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Can You Sack Somebody On Disability Leave?

Posted by on Jun 11, 2015 in Uncategorized |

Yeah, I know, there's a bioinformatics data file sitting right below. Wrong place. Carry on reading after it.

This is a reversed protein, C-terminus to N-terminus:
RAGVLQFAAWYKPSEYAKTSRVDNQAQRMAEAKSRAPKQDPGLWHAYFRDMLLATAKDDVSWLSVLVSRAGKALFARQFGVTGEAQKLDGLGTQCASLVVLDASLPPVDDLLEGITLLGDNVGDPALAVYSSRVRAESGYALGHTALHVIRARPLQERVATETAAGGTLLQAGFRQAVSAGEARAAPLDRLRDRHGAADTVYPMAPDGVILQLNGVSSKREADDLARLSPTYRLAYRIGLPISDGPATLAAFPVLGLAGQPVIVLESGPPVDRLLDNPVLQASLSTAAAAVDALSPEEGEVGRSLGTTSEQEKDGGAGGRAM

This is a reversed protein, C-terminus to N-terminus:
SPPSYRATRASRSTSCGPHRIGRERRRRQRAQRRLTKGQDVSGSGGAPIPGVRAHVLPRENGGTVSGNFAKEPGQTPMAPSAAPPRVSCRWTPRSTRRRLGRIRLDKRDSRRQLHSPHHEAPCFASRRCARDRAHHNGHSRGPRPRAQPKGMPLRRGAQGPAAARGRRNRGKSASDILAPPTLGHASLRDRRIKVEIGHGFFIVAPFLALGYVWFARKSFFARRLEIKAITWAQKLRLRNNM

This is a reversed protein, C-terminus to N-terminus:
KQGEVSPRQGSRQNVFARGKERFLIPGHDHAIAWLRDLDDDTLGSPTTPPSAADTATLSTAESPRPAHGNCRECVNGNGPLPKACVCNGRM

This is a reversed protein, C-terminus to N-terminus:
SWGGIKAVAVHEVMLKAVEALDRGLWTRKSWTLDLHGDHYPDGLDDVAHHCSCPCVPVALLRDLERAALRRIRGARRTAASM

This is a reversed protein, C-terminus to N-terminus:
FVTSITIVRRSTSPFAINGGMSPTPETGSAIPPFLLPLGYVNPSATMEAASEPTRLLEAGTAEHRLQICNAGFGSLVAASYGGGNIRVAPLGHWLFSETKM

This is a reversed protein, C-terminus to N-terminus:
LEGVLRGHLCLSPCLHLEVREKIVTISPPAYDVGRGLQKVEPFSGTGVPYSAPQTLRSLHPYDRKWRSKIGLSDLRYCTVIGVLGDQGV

According to the Social Security Administration, the number of applications for disabled worker benefits in the United States exceeded 2.5 million in 2014. As well as the financial cost to the U.S. Government, these claims cost American employers billions of dollars in lost working hours. American law protects disabled workers who cannot work, but this legislation does not mean you cannot take action in certain circumstances. Find out why. Applicable legislation In the United States, two federal laws protect employees on disability leave. The Americans with Disabilities Act (ADA) aims to protect disabled people throughout their working and personal lives. The Act offers comprehensive protection in many areas, including the workplace. Under Title I, American employers cannot discriminate against their disabled employees from recruitment right through to termination. According to the ADA, you do not have to offer disability or medical-related leave, but you do have to make reasonable accommodations to help any disabled workers. In some cases, a court may rule that leave from work is a reasonable accommodation you have to make. The Family and Medical Leave Act (FMLA) applies to all employees. Under the Act, employees can (in certain circumstances) take up to 12 weeks unpaid leave each year. Applicable circumstances include disability, illness, injury recovery or taking care of a family member with a disability. Other legislation (like Workers’ Compensation laws) may also apply to workers on disability leave. In fact, multiple laws can simultaneously protect workers on disability leave, so you need to think carefully about any action you take. Disciplinary action against employees on disability leave According to these laws, you cannot take action against an employee because he or she is on disability leave, but you CAN take action for other reasons WHILE the worker is on leave. For example, if an employee has a problem with late attendance or other performance issue, employers can take action if he or she then takes disability or medical leave. Anti-discrimination laws protect employees from unfair treatment, but the law also recognizes that employers must operate efficiently and profitably. As such, if it is not unreasonable for an employee to attend work on time, you can take disciplinary action, even if he or she needs to take disability leave.  Some employees mistakenly believe that medical leave can protect them from any type of action from an employer, but this isn’t true. Indeed, if necessary, you can still sack somebody on disability leave, provided your reason for termination has nothing to do with the person’s disability. Disciplinary action related to an employee’s disability leave While you cannot take action against somebody because they are on disability leave, you can still tackle an employee who doesn’t follow an agreed company process. For example, the FMLA gives all employees up to 12 weeks unpaid leave each year, but if somebody does not return to work immediately after this (or exceeds this amount in one year), you can take action, even if the employee used the leave because of his or her disability. Similarly, you can ask employees to report their absence in a certain way. If the worker then fails to notify you, you can take disciplinary action. In extreme cases, this could mean that you sack somebody on disability leave. If you exhaust every attempt to speak...